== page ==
Slowdown in Global Economic Momentum – Asia and the USA To Remain Growth Drivers of World Economy in 2005
Johann Elsinger (),
Gerhard Fenz (),
Ingrid Haar-Stöhr (),
Antje Hildebrandt (),
Thomas Reininger () and
Gerhard Reitschuler ()
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Johann Elsinger: Oesterreichische Nationalbank
Gerhard Fenz: Oesterreichische Nationalbank, Economic Analysis Divison, http://www.oenb.at
Ingrid Haar-Stöhr: Oesterreichische Nationalbank
Antje Hildebrandt: Oesterreichische Nationalbank, Foreign Research Division, http://www.oenb.at
Thomas Reininger: Oesterreichische Nationalbank, Foreign Research Division, http://www.oenb.at
Authors registered in the RePEc Author Service: Andreas Wagener
Monetary Policy & the Economy, 2005, issue 1, 6–22
In 2004, despite the sudden jump in oil prices and the ballooning trade deficit, the U.S. economy grew by 4.4%, or more robustly than ever since 1999. In the same year, growth in consumer prices peaked at 3.3% — the highest level in four years. In early February 2005, the U.S. Fed raised its key interest rates by 25 basis points for the sixth time since mid-2004. Whereas Japan slipped back into a period of recession, other Asian economies continued growing apace in 2004. The second half of the year 2004 saw a slowdown in GDP growth momentum in the euro area. Despite positive stimuli from investments, growth rates declined, due to weaker net exports and still very subdued private consumption demand. Consumer restraint can partly be explained by the sluggish growth in real disposable income as a result of higher energy prices, which are also responsible for the rise in inflation. In the first three quarters of 2004, most new Central European EU Member States expanded at a faster pace than in 2003 as a whole. The upward pressure on prices (partly induced by EU accession) was very strong in the new Member States in 2004. In Romania, an EU candidate country, growth rocketed to an outstanding 10.0% in the third quarter. Following weak growth in the fourth quarter of 2004, Austria's economy is regaining steam, but is not immune to the current slowdown in growth in the euro area as a whole. The OeNB's short-term indicator forecasts 0.4% seasonally adjusted growth in Austria's real GDP for the first and 0.5% for the second quarter of 2005 (each compared with the previous quarter).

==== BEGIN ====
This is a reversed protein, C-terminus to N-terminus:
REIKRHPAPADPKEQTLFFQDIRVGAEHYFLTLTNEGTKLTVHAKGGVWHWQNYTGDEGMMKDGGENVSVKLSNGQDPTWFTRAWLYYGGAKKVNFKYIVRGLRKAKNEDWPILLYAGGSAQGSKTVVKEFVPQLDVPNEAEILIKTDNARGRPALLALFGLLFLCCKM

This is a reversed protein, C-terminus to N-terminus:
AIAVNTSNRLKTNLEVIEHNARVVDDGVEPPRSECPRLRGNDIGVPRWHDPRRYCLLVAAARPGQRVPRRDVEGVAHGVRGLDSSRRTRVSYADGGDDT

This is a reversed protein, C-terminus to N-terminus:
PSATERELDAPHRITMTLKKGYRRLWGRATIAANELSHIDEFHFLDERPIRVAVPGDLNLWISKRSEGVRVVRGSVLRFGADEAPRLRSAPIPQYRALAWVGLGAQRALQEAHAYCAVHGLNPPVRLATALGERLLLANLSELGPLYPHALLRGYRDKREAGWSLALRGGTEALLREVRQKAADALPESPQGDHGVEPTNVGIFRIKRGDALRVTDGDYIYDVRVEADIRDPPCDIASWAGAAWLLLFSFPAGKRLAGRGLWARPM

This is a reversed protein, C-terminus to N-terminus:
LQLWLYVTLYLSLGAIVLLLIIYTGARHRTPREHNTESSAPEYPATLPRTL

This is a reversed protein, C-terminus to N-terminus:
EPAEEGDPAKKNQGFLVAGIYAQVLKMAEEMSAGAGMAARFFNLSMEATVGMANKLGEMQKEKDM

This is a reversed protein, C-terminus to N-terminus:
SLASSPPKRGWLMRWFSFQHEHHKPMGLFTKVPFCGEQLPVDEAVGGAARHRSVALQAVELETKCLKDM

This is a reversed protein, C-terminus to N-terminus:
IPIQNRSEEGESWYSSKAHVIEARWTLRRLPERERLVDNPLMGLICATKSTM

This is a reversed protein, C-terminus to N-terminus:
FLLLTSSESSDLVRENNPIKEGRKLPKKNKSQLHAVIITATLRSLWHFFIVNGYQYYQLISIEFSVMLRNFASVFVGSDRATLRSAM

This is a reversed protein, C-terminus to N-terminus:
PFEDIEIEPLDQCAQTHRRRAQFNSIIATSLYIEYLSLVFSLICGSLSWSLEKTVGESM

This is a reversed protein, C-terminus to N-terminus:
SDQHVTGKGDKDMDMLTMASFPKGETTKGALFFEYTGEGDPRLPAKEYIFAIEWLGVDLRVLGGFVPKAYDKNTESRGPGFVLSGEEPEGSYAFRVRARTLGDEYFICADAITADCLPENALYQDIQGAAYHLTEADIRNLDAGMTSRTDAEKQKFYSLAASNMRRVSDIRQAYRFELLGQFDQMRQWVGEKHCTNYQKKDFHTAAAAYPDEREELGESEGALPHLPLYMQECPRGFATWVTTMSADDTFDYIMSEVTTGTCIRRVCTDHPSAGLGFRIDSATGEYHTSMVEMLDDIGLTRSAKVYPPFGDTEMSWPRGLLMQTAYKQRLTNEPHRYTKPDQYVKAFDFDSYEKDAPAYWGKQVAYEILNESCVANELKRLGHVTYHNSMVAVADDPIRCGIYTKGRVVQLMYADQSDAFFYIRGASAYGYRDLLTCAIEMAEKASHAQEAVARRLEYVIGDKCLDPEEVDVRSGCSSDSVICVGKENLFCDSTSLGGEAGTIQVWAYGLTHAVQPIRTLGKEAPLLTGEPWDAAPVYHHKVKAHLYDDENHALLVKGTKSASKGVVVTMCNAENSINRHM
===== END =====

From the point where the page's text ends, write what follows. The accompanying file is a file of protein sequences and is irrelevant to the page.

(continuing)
Keywords: Economic; growth (search for similar items in EconPapers)
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